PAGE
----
Horned Lark: resident of the open country
Living in Balance
By Jenipher Appleton
In early March, while visiting Fort Rose Maple Company, I spied a horned lark from my perch on the hay wagon. It was skittering across the expanse of diamond-crusted snow, and at first glance the bird’s black collar suggested it might be a meadowlark. This idea was quickly dismissed when I realized it was sparrow-sized; too small for the meadowlark, which isn’t even a lark. Editor Casey Lessard had recently mentioned some sightings of horned larks in the Grand Bend area, and so this species has become the topic of the April column.
The horned lark (Eremophila alpestris) is one of the most widespread birds in North America. It is a brown ground bird, seven to eight inches in length, with black sideburns and two small black horns on the top of its head. These, of course, are feathered tufts and only resemble horns. It sports a black bill, black bib, and pale yellow to white throat. The back and rump are tawny brown, and the tail is black with white outer feathers. All features combine to create a most handsome appearance. The female appears similar but is duller and lacks the black crown. The white underparts of both genders are noticeable in flight. The feet are black and the rear toe is quite elongated.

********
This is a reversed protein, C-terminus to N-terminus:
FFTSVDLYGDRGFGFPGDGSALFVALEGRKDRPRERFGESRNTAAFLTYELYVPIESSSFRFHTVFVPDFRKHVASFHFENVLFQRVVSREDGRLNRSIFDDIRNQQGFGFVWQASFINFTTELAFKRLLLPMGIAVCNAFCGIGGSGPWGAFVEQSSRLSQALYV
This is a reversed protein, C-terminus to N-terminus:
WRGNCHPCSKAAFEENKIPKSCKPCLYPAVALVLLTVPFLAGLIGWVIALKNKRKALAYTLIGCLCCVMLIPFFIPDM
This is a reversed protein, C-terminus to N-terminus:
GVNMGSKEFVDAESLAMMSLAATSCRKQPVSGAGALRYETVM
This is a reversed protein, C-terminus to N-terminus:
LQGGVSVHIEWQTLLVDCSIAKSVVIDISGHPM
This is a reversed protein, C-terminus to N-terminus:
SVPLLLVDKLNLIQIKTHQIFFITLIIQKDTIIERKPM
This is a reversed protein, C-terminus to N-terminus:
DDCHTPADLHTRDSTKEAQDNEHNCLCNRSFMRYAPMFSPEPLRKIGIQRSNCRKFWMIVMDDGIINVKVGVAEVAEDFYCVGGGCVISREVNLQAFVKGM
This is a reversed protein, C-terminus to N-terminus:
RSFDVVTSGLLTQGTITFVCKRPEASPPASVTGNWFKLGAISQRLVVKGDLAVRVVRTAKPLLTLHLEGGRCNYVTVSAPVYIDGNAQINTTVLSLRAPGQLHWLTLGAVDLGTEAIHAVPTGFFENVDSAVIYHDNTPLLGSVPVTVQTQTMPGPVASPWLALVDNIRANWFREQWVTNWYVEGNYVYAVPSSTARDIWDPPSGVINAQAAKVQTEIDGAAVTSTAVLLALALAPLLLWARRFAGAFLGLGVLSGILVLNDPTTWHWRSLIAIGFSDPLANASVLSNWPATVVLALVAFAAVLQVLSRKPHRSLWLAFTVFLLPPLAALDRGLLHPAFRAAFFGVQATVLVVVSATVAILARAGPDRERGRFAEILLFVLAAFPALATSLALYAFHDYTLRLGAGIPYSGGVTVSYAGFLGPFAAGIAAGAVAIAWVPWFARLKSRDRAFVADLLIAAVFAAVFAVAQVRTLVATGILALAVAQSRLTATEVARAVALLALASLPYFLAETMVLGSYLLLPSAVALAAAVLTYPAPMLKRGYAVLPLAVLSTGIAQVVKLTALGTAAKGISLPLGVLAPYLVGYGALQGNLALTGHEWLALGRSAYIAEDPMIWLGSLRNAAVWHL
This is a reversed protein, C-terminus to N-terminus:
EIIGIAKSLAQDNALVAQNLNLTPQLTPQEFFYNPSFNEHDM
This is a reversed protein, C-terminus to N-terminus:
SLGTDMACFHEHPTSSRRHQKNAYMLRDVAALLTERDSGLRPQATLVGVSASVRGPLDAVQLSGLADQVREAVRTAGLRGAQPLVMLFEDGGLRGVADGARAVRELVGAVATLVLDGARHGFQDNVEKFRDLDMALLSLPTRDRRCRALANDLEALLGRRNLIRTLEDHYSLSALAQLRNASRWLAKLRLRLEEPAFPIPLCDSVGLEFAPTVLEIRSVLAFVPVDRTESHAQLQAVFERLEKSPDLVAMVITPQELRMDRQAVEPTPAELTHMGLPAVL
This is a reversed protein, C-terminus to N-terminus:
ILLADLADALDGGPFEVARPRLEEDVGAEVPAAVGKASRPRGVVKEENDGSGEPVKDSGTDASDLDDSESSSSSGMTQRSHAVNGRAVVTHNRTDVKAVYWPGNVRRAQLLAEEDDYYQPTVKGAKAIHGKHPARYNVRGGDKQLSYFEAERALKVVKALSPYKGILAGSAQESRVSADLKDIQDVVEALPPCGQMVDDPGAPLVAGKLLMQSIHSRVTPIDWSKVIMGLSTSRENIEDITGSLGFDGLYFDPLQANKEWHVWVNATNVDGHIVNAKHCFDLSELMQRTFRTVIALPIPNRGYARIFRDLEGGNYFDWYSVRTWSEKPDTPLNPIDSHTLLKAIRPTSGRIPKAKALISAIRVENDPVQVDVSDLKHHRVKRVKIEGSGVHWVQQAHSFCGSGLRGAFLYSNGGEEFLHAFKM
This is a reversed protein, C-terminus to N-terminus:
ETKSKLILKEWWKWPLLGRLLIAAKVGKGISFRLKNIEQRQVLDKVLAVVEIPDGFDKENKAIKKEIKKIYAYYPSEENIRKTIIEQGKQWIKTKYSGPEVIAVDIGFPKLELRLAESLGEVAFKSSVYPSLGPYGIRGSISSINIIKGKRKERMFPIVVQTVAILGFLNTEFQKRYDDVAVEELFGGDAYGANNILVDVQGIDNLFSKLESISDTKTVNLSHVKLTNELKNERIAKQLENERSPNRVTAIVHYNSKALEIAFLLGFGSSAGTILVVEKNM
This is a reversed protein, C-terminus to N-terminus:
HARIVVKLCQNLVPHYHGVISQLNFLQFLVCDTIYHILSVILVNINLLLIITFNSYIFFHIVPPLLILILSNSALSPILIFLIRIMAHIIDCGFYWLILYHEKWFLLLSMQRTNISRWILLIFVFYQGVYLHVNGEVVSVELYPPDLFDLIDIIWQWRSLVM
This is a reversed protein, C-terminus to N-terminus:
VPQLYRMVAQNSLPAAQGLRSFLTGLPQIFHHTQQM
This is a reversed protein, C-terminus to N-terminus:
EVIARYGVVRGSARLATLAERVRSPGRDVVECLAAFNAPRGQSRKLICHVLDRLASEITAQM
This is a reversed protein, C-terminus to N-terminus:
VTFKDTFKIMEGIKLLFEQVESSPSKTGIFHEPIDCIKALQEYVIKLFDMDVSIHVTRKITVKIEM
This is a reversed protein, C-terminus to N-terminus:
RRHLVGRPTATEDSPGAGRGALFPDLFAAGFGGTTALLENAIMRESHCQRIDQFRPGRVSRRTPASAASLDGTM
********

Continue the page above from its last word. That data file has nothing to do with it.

The horned lark forages on the ground, preferring open fields, golf courses, prairies, and tundra, etc. They sometimes group with snow buntings on graveled shoulders of the roadside. The lark walks and runs, as opposed to hopping, and is often found in agricultural areas.
Food mainly consists of seeds, grains, insects and small mollusks. The song of the horned lark, given from high circling flight, is a series of bell-like tones (tsee-tete, or zeet).
The nest is a shallow depression in a grassy meadow, either natural, or dug by the female and lined with feathers and other soft materials, and is often near clumps of dirt or animal manure. The female lays two to five gray or greenish eggs dotted with brown. The young stay in the nest nine to 12 days, brooded by the female and fed by both sexes. These young are classed as altricial, which means they are born naked and helpless, like most of our songbirds. This contrasts with another ground nester, the killdeer, whose young are precocial; this means baby killdeer are born fully feathered and ready to run off within a few hours.
The population of the horned lark is common and the eastern range has expanded because of agricultural development. Keep your eyes sharp for the black collar and the little black horns of this most attractive songbird in our area.
– A bald eagle (just north of Ailsa Craig)
– Red-bellied woodpecker (both at the feeder and on roadside trees)